Approaching the Finish Line for Poinsettia Production

Lewis Mite Damage poinsettia production

Lewis mite damage on poinsettia. Look for the characteristic yellow stippling of upper leaves. This can mimic nutrient deficiencies, so make sure to check the underside of leaves to confirm the presence of mites. Photo: OMAFRA

Now that poinsettias have initiated bract formation, the end of the season is in sight. But don’t take your eye off the prize too early — a quality poinsettia crop can still be derailed by issues in October. Here are problems you need to watch out for, and what to do about them at this stage of poinsettia production.


Height Issues 

Early to-mid fall is the time to start looking at the height of your crop, to see if it’s on track to reach commercial standards. Research out of Michigan State University has shown that early, low-dose drenches (versus sprays) of paclobutrazol (e.g., Bonzi) can effectively control poinsettia height. Drenching with plant growth regulators (PGRs) has shown to have fewer effects on bract size than sprays, which is good news if your plants still need some tweaking into October — though it’s still a good idea to be conservative when it comes to rate.

Lewis Mite

Although Lewis mite (a type of spider mite) comes in with poinsettia cuttings, their damage doesn’t appear until populations build. (Lewis mites only lay 60 to 90 eggs per month, compared to 100 eggs in 10 days for two-spotted spider mite). This can be as early as August, but as late as October.

If you did a preventative miticide application at the cutting stage, you’re hopefully in the clear by now. If not, you should be walking the crop regularly to look for Lewis mite symptoms. These include characteristic stippling of poinsettia leaves, followed by the upper foliage turning brown and the appearance of spider mite webbing if populations are high.

If you find plants with these signs, immediately throw out all symptomatic plants, along with all plants immediately touching them, to help minimize spread.

Also consider a spot spray of miticides for nearby plants (a spot spray being less likely to interfere with natural enemies for Bemisia control). Contact insecticides like Judo (spiromesifen), Floramite (bifenzate), or Akari (fenpyroximate) are options, but if the canopy is dense, systemic miticides might be more effective, e.g., Avid (abamectin) or Kontos (spirotetremat).

Root and Stem Rots

Root rots are sneaky. Infected young plants can look fine — for a time. Now that fungal diseases have built up enough to destroy roots or clog the plant’s vascular system, this can be the time of year we see rapid wilting in poinsettia production en masse.

Fusarium in poinsettia

Wilting of poinsettia plants can happen en masse in early October. Causes include various root rots or Botrytis stem rot. Make sure to have the disease verified using a DNA test at a lab, since root rots are difficult to distinguish from each other on symptoms alone.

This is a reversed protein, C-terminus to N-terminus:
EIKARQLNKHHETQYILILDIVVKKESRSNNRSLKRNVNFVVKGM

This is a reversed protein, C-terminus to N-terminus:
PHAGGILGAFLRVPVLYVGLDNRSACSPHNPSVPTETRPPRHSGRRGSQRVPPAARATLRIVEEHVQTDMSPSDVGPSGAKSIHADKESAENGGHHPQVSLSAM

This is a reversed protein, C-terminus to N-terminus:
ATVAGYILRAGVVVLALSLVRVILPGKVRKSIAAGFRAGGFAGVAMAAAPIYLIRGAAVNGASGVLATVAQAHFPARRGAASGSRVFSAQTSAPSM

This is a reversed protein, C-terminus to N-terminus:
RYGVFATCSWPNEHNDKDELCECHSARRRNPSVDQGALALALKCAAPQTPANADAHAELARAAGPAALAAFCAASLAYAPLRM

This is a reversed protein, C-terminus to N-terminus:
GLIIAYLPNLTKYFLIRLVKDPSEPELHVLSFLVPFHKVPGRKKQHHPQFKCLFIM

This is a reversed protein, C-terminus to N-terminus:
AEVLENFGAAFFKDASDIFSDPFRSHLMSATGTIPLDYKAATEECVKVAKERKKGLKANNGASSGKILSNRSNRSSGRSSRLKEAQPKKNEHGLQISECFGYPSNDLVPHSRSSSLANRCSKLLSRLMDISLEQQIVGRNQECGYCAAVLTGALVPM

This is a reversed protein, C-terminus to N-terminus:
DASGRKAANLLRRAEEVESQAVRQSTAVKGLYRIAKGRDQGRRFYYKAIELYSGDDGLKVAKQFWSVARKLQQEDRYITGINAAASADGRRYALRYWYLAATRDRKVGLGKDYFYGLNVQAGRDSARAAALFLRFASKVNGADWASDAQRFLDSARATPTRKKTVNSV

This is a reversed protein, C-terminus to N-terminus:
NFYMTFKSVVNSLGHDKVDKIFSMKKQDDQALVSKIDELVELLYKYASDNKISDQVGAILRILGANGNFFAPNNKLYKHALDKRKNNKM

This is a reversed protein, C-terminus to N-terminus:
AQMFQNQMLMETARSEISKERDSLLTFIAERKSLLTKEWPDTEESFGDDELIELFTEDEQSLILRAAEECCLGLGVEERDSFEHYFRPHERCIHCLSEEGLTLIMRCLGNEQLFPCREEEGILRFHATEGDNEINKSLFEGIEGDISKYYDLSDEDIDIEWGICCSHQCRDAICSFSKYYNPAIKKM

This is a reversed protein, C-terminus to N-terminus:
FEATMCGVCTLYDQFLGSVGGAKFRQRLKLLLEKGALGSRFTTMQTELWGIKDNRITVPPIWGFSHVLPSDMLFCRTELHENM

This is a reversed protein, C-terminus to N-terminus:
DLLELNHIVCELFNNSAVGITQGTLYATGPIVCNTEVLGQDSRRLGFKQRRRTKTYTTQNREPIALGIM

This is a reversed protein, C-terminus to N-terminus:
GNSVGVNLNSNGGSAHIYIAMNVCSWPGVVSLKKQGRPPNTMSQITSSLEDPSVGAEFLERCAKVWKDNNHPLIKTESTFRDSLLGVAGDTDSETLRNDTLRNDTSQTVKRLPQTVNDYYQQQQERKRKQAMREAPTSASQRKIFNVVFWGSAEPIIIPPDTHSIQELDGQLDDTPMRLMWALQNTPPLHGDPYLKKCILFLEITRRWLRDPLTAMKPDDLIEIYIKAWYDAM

If you see rapid yellowing and wilting, as well as brown, unhealthy roots, this could be Pythium aphanidermatum or P. ultimum. The addition of stem cankers right at the crown indicates either Phytophthora or even Fusarium (showing up more commonly in poinsettia crops). It’s best to get your plants formally diagnosed at a lab as soon as possible, since fungicides may slow the spread of infestation, but this depends on the disease. At this stage in production, a product like Subdue MAXX (mefenoxam) could help save plants from Pythium or Phytophthora, but no chemical will cure Fusarium. While waiting for test results, rogue out infested plants immediately, especially if you’re using flood floors/benches.

Botrytis stem rot can also suddenly appear in October. Look for sunken cankers near stem branches and rapid defoliation/branch death on one side of the plant, above the canker.

The main culprit in cases of Botrytis stem rot in poinsettia production is usually improper plant spacing. It’s more common in 4-inch crops, where growers are trying to maximize profits, but sacrifice air flow. Once it appears, reduce your watering, increase your ventilation, and apply a product like Medallion (fludioxonil) or Decree (fenhexamid) before the canopy closes. Other chemicals are effective but risk discoloring bracts.


Consultants in Ontario, Canada have developed a general rule when it comes to Bemisia control on poinsettia. This involves using presence/absence sampling on 5% to 10% of pots per bench. If fewer than 20% of pots are infested with Bemisia whitefly (nymphs, pupae, or adults) in mid-September, then your management strategy (chemical or biocontrol) is working. But, anything higher than 20% is a bad sign, as whitefly populations have time to get out of control by sale.

If you’re using biological control for Bemisia, and you’re around 20% to 30% infestation, you may still be OK if there’s only a handful of whitefly per plant. Pockets of higher infestation can be dealt with using Delphastus. But if you’re above that 20% cut off, and whitefly numbers per plant are high, and your major varieties are affected, it’s time to switch to chemicals. If you’ve been using chemicals since day one of poinsettia production and you’re in this boat, consider tank mixes of pesticides with different modes of action, to get you through the next few weeks. Remember to monitor after each application to determine efficacy.